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If we have two flat surfaces touching each other and apply a force parallel to the surfaces, one may move relative to the other.
An example would be a polymer block gliding on another.

Dependent on the surface properties, they could smoothly and easily glide,
or be hard to move, or just stick together, with no relative movement.
The first is an example for low friction,
the second shows high friction, and in the third case, there is very high friction, so high that the force we apply is not enough to move it, called static friction. Alternatively, one could say they stick together.

But with some surface properties, there are further variants:
The surfaces can at first stick together, and then begin to move.

And, different from that, there is the case when the surfaces intermittently stick together and move with high friction. I think this case is called stiction, but I have seen this term being used for the previous case also.

I would like to know what the term stiction is referring to,
and ideally, understand how the last two cases are related.

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2 Answers 2

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First, there's a lot of friction models out there. Search on "modelling friction" or for a deep dive, "tribology friction".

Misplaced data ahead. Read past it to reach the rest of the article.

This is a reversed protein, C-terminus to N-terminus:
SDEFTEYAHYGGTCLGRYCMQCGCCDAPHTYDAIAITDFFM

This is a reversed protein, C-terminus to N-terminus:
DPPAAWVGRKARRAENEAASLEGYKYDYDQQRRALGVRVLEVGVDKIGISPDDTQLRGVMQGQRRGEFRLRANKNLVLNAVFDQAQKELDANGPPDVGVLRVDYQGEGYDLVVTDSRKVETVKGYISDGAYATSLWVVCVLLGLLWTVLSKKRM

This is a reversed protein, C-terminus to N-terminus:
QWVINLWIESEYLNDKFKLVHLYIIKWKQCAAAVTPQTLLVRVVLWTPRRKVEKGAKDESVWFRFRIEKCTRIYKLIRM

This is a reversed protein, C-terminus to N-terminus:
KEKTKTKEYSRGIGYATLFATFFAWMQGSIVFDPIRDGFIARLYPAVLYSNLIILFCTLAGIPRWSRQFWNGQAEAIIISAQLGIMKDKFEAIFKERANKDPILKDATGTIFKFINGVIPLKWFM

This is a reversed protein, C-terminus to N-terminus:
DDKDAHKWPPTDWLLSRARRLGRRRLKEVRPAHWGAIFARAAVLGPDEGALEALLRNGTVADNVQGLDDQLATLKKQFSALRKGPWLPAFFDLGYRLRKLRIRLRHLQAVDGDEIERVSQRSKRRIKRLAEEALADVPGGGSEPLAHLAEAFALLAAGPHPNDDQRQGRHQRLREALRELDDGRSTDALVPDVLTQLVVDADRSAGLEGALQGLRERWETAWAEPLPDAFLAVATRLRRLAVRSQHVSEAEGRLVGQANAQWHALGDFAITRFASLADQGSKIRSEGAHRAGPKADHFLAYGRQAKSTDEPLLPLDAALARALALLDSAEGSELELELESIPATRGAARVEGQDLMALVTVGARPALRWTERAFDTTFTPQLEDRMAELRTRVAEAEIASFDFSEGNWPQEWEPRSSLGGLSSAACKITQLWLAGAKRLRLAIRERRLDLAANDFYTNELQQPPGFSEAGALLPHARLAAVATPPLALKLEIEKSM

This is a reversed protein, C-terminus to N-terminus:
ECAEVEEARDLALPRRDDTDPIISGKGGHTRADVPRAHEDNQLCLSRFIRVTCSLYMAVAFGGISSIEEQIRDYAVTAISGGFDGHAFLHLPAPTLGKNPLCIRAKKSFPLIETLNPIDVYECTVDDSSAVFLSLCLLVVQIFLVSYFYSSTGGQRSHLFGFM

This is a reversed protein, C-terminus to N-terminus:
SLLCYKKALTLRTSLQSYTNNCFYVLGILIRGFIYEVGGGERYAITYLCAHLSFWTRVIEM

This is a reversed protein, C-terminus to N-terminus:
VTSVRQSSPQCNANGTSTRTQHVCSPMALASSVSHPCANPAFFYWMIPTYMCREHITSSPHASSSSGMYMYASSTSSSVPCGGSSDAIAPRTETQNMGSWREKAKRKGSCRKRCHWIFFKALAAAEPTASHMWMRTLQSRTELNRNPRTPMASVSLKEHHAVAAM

Friction is one of those behaviors where the useful models are often inadequate, and the adequate models are often very difficult to formulate and apply.

The three most prevalent models (because they're workable and pretty good) are:

Coloumb friction. This is the friction with constant magnitude, in the direction of relative motion. It's a not-bad model for friction between two surfaces once they're moving relative to one another.

Viscous friction. This is friction with a magnitude that rises with rising relative velocity (truly viscous friction would have magnitude equal to the square of the magnitude of the relative velocity).

Static friction. This is your "sticktion". This is the phenomenon where two surfaces will "bind" up until some force is reached, then will let go at which point Coloumb and possibly viscous friction will take over.

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According to Webster, Stiction is the force required to cause one body in contact with another to begin to move.

And from Wikipedia we get: Any solid objects pressing against each other (but not sliding) will require some threshold of force parallel to the surface of contact in order to overcome static cohesion. Stiction is a threshold, not a continuous force.

It sounds like both your cases are examples of stiction. In the 2nd case the area of the blocks encounter a large static friction area and stop sliding. Then stiction comes into play again. But ideally it means that two blocks in contact must experience stiction to start sliding.

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